After a short opening jam with the house band and Billy Duffy coming on to play Lil' Devil, Whitesnake axemaster Doug Aldrich takes the stage sporting a stunning goldtop Les Paul; he's joined by power metal vocal titan, Tim “Ripper” Owens. After tearing out some great covers of Heaven And Hell (Black Sabbath) and the Whitesnake classic, Slide It In, Nicko McBrain gets behind the kit for the Iron Maiden tune, Flight of Icarus. Corey Taylor then returns to the stage with Marshall's Nick Bowcott on guitar, and the seven men tear apart Living after Midnight (Judas Priest). This was a great close to Doug's set because, aside from his remarkable fretwork, Corey and Ripper got to really go at it in this early Halford-era gem.

The next guitar giant to take the stage is Paul Gilbert, he's joined by Emi Gilbert on keys, Jaz Lochrie bass and ex-Dream Theater drummer Mike Portnoy behind the kit. Paul and Mike have a long history of working together, having put out DVDs of four different tribute shows together. Unfortunately this means we won't be seeing any of Paul's new material tonight, but instead we're treated to great covers of ZZ Top's Cheap Sunglasses, Hendrix's Manic Depression and the Joe Walsh classic, Rocky Mountain Way. Aside from the obvious observation that Paul's phrasing has changed so much over the years and he's now a really tasty Blues player, it's also worth mentioning that his single coil equipped Ibanez Fireman allows him to stand out as one of the highlights of the night.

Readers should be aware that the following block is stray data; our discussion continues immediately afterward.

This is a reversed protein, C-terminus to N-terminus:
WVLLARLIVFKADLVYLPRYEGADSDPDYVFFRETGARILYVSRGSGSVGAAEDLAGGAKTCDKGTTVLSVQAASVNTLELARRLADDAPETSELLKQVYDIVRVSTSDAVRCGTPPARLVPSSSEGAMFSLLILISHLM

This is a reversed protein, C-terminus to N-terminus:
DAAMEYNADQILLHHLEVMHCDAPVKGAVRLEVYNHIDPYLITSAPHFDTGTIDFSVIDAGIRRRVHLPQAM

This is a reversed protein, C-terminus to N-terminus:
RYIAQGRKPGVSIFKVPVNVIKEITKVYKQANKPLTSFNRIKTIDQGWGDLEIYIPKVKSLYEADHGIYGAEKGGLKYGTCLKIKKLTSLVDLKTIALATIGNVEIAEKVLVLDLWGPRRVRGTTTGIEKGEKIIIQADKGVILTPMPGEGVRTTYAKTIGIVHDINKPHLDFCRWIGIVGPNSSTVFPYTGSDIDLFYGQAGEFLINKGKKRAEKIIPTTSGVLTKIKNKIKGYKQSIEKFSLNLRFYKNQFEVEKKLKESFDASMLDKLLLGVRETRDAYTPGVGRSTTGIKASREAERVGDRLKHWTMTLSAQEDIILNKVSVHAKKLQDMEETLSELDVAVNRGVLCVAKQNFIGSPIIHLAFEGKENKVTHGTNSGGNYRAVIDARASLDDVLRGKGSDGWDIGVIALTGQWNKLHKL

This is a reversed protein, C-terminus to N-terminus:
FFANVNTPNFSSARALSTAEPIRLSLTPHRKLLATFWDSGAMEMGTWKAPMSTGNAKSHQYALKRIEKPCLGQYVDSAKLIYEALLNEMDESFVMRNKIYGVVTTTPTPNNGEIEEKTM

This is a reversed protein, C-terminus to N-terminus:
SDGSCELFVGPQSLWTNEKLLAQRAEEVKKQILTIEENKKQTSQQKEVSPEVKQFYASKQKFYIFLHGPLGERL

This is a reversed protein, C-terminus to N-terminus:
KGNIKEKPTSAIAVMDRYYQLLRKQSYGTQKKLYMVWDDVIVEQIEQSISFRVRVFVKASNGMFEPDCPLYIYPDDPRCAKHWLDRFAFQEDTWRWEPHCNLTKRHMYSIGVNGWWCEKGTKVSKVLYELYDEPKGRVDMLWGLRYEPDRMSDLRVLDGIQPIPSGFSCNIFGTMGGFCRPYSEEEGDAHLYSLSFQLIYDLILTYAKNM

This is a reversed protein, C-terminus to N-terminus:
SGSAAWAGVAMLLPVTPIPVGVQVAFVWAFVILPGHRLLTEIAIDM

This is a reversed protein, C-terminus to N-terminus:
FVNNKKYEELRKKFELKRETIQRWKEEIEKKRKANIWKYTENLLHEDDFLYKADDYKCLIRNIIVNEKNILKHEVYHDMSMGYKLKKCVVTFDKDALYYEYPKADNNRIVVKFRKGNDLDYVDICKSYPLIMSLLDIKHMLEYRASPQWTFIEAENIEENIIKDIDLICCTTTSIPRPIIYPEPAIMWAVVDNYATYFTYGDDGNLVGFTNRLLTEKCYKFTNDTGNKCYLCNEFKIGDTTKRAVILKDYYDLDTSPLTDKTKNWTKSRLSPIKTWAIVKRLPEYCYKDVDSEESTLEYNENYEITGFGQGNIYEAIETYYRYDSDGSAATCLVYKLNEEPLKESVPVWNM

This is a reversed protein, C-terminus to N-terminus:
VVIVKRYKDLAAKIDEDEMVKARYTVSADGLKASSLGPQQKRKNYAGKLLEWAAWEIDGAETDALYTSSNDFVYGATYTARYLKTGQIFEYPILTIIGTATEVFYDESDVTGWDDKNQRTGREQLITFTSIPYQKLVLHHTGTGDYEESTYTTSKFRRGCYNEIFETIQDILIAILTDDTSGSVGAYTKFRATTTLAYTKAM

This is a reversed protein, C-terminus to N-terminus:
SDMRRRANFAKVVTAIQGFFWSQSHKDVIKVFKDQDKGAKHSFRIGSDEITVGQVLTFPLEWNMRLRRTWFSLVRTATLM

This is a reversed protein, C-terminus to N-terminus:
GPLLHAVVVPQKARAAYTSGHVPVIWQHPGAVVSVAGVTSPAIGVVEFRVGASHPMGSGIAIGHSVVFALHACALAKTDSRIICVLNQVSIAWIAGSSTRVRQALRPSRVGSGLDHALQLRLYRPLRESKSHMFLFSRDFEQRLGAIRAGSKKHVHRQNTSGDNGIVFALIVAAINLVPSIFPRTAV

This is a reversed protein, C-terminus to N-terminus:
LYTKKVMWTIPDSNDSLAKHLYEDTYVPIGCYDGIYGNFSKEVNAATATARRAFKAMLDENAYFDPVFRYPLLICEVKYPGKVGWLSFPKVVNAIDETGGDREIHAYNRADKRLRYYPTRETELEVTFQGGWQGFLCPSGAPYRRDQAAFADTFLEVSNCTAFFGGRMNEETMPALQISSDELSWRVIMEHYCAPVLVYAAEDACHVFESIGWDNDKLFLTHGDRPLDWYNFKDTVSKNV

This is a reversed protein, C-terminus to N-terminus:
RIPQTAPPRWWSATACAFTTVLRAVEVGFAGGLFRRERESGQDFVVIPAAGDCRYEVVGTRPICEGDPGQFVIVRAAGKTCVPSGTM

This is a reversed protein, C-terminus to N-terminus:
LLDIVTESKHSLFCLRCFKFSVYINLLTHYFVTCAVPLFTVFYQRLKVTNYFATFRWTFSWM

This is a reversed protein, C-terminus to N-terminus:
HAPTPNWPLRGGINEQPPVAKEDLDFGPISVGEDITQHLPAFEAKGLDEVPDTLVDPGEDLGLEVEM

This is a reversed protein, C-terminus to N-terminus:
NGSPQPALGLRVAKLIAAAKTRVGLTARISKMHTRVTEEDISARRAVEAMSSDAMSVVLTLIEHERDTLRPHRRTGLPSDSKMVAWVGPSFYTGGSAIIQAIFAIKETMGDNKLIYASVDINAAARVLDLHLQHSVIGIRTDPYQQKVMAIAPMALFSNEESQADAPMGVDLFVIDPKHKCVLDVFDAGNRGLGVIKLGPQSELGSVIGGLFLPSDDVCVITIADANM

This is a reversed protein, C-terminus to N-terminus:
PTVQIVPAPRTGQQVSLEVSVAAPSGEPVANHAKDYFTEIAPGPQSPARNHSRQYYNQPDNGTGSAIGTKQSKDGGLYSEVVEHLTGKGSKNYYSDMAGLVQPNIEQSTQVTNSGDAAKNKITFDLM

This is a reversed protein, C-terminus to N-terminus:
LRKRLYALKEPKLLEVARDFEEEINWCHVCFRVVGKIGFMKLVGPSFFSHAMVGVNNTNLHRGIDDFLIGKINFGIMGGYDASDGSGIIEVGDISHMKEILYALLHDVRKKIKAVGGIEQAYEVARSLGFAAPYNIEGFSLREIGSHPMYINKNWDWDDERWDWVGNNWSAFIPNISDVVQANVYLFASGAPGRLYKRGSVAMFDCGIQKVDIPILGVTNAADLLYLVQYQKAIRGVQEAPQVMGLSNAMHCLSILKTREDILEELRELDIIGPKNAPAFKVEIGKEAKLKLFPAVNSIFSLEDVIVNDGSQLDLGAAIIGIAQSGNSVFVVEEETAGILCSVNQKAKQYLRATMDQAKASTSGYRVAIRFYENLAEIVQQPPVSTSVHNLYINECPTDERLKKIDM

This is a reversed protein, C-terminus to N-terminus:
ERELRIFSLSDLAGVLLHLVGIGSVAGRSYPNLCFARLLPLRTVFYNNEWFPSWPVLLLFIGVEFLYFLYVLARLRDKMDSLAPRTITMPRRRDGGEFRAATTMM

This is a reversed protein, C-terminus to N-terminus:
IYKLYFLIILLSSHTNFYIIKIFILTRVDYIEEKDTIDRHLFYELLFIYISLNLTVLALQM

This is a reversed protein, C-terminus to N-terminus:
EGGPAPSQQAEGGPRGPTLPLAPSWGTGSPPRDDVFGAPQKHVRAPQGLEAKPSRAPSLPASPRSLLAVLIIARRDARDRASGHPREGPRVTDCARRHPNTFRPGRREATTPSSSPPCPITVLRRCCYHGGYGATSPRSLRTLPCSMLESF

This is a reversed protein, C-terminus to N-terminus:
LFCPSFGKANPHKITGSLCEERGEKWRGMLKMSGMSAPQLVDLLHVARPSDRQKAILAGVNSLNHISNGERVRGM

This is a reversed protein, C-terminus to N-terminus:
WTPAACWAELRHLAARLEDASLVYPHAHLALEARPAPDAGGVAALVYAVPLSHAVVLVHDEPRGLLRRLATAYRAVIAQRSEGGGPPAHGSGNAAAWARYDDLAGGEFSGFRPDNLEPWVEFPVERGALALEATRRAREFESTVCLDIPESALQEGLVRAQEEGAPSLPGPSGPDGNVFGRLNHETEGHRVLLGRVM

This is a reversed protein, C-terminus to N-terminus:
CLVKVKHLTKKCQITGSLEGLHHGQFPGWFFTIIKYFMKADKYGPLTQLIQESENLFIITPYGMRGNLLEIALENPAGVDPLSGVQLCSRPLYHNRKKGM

Next up is Motorhead guitarist Phil Campbell, joined by Corey Taylor again as they play through a heartfelt version of Thin Lizzy's Still In Love With You and then Motorhead's Ace of Spades, with Slayer guitar demi-god Kerry King coming to the stage with his pointy BC Rich. Next Campbell leaves and things get a little heavier as the group rock out a crazy cover of Pantera's classic Mouth For War. Kerry even gave a perfect tribute to Dimebag with the classic solo played note for note.